Project Requirements

This project is all about letter forms. By designing initials through different typefaces and various compositions, we can get a sense of how typefaces differ and how the difference can help us express ourselves in addition to composition

Project Process

Sketching is an important hands-on way to understand the differences between typefaces. I felt how typefaces vary in terms of stroke thickness and curve.


The original sketch was in Gill Sans because I wanted to show the symmetry of the two letters “S” and “Z”. And the two letters show the best symmetry in Gill Sans. I also tried out the similar design in Minion. Since I didn’t fill the stroke in the sketch, the overlap between the two letters showed the letter “S” goes behind the letter “Z”. After exploring this idea in Illustrator, I chose the font Baskerville. While showing symmetry, the letter “Z” is square enough that it seems that “Z” is embracing the letter “S”, giving a sense of comfort.

Sketches in Baskerville and its final print


The original idea was to express overlapping and layers. Yet, in Illustrator, I got too creative with copy and paste. The reflected letters “Z” and “S” were based on the idea that the two letters were mirror images of each other. The small set of letters are letters flipped 180 degrees and the interesting thing about the letters “Z” and “S” is that you still see the letters as “Z” and “S” upside down. The small “Y” is also flipped 180 degrees and merges perfectly into the large upright letter “Y”. But the main reason why I love this composition is that the small set of letters is exactly the same as the large set but smaller and upside-down.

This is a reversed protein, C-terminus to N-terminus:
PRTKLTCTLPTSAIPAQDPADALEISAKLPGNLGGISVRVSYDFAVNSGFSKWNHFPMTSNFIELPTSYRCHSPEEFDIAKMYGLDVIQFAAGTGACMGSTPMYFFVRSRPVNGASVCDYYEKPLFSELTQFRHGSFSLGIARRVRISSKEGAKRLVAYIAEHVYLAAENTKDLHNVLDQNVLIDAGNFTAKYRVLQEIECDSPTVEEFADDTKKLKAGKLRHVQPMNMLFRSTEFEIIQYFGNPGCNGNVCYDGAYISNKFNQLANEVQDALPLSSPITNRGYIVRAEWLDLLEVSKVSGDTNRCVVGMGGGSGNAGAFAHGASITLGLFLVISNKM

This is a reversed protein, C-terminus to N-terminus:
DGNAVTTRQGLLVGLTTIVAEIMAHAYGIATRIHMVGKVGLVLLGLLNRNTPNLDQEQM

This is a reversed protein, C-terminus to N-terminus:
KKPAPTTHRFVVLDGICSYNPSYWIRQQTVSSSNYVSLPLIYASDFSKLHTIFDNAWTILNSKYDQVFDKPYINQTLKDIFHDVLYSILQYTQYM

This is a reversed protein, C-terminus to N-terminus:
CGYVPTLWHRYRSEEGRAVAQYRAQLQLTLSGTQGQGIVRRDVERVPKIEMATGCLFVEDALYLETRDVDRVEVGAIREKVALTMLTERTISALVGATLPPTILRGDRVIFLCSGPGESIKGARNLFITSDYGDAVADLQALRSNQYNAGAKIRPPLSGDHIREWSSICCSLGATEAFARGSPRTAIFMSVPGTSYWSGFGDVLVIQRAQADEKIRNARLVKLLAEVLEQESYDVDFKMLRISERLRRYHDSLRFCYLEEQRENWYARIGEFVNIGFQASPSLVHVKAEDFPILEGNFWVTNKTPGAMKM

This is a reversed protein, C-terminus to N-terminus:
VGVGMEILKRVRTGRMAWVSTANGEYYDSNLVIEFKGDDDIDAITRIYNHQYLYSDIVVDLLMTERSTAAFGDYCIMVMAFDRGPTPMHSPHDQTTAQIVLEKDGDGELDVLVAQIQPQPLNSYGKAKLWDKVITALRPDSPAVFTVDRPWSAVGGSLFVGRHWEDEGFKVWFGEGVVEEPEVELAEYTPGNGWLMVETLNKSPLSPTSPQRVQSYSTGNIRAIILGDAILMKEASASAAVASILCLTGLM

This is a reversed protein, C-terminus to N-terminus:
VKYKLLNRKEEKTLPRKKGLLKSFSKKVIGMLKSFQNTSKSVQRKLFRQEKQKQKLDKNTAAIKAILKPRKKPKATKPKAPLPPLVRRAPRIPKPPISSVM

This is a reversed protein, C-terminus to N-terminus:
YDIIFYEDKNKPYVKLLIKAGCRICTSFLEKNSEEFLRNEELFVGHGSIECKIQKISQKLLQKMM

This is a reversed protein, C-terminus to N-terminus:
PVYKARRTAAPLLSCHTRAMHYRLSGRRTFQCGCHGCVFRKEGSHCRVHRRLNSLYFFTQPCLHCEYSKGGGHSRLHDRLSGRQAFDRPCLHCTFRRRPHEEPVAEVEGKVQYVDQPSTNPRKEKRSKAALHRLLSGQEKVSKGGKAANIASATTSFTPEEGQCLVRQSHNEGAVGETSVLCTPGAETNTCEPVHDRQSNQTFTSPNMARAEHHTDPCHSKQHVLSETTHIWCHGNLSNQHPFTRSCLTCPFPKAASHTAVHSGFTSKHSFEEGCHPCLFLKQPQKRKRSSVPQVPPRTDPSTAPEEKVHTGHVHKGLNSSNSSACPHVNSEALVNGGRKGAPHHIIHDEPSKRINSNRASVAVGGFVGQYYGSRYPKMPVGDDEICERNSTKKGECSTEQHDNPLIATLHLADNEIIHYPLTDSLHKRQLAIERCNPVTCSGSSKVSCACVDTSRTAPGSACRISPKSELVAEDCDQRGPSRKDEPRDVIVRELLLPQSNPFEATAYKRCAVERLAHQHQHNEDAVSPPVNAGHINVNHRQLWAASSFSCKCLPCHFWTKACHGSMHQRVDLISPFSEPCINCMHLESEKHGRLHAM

Sketches in Garamond and it's final print


This composition is the only one that inherited all features from the original sketch. The reason why I chose the font Rockwell is because the start and end of the letters look like little hooks.

Sketches in Rockwell and it's final print

All Sketches

Sketch 1

Sketch 2